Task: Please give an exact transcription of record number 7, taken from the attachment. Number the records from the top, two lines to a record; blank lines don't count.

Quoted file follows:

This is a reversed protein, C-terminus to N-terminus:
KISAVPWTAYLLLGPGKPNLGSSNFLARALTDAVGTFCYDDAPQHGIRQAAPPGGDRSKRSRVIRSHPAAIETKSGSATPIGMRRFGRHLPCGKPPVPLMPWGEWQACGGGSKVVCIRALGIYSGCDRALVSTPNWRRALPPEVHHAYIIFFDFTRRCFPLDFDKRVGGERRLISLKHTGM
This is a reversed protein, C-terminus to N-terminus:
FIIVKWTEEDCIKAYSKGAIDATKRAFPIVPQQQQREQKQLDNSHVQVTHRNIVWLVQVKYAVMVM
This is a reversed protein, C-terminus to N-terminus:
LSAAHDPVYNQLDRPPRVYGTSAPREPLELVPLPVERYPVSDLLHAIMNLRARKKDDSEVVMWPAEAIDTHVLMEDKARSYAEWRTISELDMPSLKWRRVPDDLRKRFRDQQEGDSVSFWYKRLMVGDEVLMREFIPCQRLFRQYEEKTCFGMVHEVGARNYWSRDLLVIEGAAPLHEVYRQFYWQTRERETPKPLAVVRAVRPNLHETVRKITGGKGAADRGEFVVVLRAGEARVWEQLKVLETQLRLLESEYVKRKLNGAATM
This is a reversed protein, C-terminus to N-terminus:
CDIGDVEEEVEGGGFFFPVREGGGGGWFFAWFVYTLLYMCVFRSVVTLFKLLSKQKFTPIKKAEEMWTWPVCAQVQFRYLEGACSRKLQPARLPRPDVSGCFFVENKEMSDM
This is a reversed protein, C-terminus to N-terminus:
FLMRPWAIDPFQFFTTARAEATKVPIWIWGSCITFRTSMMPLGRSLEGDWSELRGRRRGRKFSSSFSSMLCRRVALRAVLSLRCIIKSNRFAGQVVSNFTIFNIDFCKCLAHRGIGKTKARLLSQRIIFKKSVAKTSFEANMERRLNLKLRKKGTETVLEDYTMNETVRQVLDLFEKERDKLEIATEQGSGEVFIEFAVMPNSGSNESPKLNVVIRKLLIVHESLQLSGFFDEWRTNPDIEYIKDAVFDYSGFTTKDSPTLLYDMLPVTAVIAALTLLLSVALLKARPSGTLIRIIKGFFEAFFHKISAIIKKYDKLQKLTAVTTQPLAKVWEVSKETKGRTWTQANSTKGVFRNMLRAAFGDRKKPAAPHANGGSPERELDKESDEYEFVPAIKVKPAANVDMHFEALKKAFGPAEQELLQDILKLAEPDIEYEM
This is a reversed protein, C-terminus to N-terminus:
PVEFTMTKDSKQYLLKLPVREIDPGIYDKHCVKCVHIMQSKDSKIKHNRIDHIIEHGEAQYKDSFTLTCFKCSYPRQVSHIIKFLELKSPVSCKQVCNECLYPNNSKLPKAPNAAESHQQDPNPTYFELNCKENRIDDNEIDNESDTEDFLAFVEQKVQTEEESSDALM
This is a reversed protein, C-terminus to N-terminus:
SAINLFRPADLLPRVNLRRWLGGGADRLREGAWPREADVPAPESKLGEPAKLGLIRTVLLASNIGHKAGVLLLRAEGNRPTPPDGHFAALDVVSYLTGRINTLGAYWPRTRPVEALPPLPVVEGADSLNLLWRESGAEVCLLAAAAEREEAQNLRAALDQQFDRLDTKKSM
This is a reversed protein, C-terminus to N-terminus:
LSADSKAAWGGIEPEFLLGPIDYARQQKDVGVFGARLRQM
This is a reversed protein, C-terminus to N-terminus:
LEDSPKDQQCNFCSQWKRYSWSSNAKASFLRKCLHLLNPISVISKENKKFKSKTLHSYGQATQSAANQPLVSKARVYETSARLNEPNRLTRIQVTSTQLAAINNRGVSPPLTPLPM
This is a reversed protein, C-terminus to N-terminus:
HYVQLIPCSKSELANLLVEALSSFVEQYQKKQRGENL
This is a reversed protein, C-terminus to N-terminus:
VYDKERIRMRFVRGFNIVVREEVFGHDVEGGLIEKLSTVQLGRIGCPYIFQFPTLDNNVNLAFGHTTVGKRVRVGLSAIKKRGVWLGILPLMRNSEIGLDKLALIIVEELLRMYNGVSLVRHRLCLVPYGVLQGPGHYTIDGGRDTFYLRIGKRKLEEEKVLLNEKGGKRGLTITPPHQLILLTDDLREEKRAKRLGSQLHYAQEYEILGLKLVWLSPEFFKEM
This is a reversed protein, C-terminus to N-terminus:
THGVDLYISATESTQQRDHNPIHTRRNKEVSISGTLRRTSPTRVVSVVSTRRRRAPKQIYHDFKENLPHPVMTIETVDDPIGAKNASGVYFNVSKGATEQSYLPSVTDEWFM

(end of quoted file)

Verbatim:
This is a reversed protein, C-terminus to N-terminus:
SAINLFRPADLLPRVNLRRWLGGGADRLREGAWPREADVPAPESKLGEPAKLGLIRTVLLASNIGHKAGVLLLRAEGNRPTPPDGHFAALDVVSYLTGRINTLGAYWPRTRPVEALPPLPVVEGADSLNLLWRESGAEVCLLAAAAEREEAQNLRAALDQQFDRLDTKKSM